A federal judge in Durango has sentenced David Sidney Wells, 44, of Towaoc, to 30 years in federal prison for assaulting his wife on the Ute Mountain Ute Reservation.
Wells was indicted April 5, 2019, by a federal grand jury. After a trial in February, he was found guilty of aggravated sexual abuse, assault with the intent to commit aggravated sexual abuse, assault resulting in serious bodily injury and assault with a dangerous weapon.
Wells was sentenced Monday by U.S. District Court Judge Robert E. Blackburn. The sentence is followed by 10 years supervised release.
According to court documents, Wells assaulted his wife at their Towaoc residence, repeatedly striking her with a wooden club and kicking her in the stomach. Wells then committed sexual assault before choking her to unconsciousness and fleeing the scene.
His wife was medically evacuated by airplane to a hospital in Lakewood. At trial, an expert testified that she could have died because of internal bleeding.
The case was investigated by the FBI and Bureau of Indian Affairs. The defendant was prosecuted by assistant U.S. Attorneys Jeff Graves and R. Josh Player.
“The brutality of Mr. Wells’ assault is almost unimaginable,” said U.S. Attorney Jason Dunn. “But with this sentence, it is all but certain that Mr. Wells’ legacy of violent abuse has come to an end.”
Wells has more than a dozen prior convictions for assaultive conduct, including assaulting his current wife, according to the U.S. Attorney’s Office.
At the time of the assault, Wells had a Colorado arrest warrant for suspected second-degree assault for allegedly choking his wife in a Cortez park in August 2018.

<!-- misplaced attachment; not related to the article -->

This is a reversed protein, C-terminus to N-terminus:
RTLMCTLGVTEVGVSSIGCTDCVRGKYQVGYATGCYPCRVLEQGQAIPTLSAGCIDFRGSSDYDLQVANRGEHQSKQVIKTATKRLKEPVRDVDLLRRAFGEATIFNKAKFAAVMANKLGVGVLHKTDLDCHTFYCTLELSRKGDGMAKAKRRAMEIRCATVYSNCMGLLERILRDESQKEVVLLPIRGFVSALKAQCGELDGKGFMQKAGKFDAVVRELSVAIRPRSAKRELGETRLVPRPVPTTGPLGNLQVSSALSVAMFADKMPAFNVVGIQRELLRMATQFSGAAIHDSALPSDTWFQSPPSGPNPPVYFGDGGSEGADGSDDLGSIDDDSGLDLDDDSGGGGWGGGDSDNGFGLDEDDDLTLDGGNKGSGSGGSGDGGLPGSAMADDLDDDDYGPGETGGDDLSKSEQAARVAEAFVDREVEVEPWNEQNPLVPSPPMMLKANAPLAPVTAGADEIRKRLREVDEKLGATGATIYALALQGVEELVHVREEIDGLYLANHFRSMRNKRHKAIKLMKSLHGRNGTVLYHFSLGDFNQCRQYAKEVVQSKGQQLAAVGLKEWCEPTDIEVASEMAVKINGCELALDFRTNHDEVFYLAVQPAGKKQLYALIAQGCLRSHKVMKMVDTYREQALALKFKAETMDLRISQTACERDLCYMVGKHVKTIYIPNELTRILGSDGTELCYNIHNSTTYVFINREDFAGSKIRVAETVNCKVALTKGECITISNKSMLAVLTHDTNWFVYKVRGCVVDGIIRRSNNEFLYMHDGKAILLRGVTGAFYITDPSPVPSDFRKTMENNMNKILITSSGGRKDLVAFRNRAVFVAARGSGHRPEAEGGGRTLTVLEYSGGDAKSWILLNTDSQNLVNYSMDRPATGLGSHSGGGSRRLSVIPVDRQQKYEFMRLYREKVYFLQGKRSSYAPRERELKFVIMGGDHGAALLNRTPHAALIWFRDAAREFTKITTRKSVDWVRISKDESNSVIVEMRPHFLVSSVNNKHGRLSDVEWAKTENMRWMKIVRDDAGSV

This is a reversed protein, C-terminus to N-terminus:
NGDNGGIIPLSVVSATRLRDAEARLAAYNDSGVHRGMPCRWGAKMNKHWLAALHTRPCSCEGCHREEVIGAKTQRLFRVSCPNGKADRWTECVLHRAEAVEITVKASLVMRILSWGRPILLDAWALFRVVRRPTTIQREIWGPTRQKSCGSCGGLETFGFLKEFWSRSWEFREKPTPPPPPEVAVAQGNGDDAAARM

Wells will serve the federal sentence consecutively with the four-year sentence imposed in the earlier case in the 22nd Judicial District Court in Montezuma County. After the jury’s verdict, Wells violated a court-imposed no-contact order by writing a seven-page letter to his wife.
Wells also had a history of domestic violence convictions in Tribal Court.
According to a 2016 National Institute of Justice study, Native American women suffer violence at a higher rate than non-Native women. Study results show that 84.3% of Native American and Alaska Native women have experienced violence, compared with 71% of white women.
The study shows that nationwide, Native American women face a murder rate 10 times higher than the national average.
In 2018, the Department of Justice awarded $113 million in grants to tribes to improve public safety in Indian Country.
The Ute Mountain Ute tribe has been awarded a $1.6 million. Of that amount, $898,918 is for public safety and community policing, and $748,013 for justice systems and alcohol and substance abuse.
Resources for domestic violenceThe Renew Inc. Domestic and Sexual Violence hotline is (970) 565-2100.Stronghearts Native Helpline is 1-844-762-8483.National Indigenous Women’s Resource Center at www.niwrc.org/